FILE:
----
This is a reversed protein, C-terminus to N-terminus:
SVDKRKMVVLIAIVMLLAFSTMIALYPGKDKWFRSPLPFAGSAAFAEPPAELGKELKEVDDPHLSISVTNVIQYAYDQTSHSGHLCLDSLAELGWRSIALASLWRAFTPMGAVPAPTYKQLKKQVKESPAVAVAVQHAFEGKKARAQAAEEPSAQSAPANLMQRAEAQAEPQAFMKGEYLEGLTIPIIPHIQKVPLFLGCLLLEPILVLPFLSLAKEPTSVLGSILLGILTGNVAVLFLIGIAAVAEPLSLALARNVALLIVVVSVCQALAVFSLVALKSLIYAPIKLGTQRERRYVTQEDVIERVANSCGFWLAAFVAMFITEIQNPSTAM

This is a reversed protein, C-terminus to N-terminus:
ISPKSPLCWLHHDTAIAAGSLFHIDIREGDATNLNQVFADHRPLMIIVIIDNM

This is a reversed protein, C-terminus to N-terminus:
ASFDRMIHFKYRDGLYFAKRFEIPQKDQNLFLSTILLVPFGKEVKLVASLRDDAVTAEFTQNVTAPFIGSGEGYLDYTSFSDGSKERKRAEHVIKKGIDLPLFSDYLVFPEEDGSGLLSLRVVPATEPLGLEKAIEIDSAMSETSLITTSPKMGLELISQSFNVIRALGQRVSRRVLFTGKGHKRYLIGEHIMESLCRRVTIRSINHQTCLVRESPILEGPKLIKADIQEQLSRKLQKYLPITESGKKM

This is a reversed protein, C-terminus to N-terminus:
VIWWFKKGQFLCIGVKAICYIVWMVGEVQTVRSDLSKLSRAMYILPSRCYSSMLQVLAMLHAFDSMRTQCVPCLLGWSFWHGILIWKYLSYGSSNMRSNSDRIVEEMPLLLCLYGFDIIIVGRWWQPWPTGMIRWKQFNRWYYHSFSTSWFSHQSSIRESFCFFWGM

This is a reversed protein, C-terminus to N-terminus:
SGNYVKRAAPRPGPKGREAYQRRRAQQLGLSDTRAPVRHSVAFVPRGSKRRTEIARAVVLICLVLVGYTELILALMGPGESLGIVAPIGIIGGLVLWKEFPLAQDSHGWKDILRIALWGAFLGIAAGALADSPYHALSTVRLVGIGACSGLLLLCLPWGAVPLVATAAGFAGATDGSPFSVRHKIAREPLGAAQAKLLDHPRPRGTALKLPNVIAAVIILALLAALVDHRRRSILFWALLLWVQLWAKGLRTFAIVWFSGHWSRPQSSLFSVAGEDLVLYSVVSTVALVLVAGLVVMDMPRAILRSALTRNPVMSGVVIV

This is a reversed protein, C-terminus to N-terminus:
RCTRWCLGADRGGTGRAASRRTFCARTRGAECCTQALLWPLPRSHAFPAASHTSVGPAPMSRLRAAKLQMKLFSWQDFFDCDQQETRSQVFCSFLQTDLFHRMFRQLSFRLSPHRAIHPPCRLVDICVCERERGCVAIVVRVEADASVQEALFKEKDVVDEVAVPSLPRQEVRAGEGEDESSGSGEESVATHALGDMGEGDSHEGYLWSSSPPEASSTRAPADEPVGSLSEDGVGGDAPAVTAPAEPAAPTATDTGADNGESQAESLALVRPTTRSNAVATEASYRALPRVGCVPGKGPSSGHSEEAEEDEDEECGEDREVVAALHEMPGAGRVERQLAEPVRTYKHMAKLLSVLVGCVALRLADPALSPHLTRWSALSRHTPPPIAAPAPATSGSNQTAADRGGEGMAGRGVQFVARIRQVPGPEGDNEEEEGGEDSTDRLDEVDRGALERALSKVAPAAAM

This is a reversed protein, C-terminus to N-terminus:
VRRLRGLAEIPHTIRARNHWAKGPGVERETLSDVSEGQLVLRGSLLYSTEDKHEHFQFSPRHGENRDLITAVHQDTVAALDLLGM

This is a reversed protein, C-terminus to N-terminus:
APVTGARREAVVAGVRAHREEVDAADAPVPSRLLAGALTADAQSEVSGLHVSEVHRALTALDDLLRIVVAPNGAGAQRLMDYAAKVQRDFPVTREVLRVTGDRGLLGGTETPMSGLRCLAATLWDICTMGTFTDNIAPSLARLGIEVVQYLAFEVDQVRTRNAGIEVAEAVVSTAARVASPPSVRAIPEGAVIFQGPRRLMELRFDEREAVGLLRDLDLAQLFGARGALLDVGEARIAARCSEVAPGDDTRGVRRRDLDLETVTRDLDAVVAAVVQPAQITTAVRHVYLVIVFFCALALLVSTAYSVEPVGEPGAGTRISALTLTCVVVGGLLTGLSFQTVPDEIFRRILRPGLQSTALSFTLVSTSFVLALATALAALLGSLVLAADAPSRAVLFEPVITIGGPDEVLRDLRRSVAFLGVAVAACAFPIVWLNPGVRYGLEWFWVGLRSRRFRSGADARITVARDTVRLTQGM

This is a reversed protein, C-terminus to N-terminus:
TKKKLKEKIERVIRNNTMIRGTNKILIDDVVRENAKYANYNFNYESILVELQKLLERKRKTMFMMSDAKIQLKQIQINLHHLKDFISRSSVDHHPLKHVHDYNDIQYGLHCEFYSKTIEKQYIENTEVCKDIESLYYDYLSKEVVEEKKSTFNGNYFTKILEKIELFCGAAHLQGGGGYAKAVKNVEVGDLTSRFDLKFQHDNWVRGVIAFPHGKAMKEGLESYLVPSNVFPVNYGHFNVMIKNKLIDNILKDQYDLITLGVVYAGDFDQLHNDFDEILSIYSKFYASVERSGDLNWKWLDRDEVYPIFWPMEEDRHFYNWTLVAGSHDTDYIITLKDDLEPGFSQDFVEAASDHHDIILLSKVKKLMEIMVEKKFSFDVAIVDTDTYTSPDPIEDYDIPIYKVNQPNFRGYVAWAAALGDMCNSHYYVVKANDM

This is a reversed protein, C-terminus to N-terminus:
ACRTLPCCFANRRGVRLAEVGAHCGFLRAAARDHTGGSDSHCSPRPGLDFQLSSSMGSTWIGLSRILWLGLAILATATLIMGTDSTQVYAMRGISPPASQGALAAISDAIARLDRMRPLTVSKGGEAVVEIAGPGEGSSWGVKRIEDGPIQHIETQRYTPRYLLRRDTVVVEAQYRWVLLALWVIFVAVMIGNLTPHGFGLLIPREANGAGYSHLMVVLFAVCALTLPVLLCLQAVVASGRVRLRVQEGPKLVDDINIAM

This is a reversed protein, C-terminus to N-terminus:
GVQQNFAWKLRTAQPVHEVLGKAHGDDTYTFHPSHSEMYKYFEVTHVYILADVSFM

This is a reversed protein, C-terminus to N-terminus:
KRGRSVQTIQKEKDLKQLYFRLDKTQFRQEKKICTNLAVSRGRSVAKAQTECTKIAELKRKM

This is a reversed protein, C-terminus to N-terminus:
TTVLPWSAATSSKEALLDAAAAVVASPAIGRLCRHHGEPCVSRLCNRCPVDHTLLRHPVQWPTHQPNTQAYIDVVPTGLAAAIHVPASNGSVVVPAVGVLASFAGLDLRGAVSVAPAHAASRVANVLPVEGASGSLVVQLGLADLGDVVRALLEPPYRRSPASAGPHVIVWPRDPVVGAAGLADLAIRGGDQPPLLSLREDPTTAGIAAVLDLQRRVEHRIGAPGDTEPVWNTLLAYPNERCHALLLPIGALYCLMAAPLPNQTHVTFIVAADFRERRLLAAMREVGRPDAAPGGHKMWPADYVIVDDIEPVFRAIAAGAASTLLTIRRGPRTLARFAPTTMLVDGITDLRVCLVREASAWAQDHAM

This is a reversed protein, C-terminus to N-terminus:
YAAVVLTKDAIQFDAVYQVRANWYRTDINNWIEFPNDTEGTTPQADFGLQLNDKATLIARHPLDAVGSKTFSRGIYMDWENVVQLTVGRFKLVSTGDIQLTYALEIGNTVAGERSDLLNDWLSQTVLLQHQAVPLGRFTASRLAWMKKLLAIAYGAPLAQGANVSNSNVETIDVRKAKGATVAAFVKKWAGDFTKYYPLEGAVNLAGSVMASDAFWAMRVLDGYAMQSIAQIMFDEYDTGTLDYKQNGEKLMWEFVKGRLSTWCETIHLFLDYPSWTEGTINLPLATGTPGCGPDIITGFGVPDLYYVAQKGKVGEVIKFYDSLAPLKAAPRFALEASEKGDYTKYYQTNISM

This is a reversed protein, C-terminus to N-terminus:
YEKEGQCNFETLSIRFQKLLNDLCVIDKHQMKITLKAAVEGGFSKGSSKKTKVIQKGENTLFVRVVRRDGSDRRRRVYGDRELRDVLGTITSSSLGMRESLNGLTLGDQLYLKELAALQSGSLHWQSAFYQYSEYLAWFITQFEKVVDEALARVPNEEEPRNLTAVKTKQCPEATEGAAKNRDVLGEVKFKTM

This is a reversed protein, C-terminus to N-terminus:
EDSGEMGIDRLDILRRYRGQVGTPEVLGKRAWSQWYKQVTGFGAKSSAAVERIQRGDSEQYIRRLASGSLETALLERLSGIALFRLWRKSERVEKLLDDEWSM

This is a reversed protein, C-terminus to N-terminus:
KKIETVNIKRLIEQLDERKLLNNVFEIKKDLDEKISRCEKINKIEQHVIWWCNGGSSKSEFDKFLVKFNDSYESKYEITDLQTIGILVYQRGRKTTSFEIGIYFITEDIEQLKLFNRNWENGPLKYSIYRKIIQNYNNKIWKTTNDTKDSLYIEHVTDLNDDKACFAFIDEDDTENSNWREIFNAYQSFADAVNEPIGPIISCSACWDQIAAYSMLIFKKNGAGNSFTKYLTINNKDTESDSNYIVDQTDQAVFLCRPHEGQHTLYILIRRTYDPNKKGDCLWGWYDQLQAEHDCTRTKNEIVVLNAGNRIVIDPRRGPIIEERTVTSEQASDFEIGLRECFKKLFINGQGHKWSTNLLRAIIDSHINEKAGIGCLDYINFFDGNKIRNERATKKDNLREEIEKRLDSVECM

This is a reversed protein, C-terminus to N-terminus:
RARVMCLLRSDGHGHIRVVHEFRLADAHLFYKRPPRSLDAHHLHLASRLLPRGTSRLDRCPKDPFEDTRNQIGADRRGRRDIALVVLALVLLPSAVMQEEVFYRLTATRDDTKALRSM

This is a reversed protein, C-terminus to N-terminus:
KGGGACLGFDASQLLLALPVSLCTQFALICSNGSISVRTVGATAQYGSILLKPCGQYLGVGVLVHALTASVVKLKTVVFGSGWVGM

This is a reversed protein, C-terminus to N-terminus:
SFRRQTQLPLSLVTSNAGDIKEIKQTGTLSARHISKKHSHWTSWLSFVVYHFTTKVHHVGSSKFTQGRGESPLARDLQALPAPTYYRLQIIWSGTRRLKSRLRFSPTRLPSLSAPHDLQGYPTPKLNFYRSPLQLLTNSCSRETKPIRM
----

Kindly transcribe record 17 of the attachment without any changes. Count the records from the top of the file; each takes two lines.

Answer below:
This is a reversed protein, C-terminus to N-terminus:
KKIETVNIKRLIEQLDERKLLNNVFEIKKDLDEKISRCEKINKIEQHVIWWCNGGSSKSEFDKFLVKFNDSYESKYEITDLQTIGILVYQRGRKTTSFEIGIYFITEDIEQLKLFNRNWENGPLKYSIYRKIIQNYNNKIWKTTNDTKDSLYIEHVTDLNDDKACFAFIDEDDTENSNWREIFNAYQSFADAVNEPIGPIISCSACWDQIAAYSMLIFKKNGAGNSFTKYLTINNKDTESDSNYIVDQTDQAVFLCRPHEGQHTLYILIRRTYDPNKKGDCLWGWYDQLQAEHDCTRTKNEIVVLNAGNRIVIDPRRGPIIEERTVTSEQASDFEIGLRECFKKLFINGQGHKWSTNLLRAIIDSHINEKAGIGCLDYINFFDGNKIRNERATKKDNLREEIEKRLDSVECM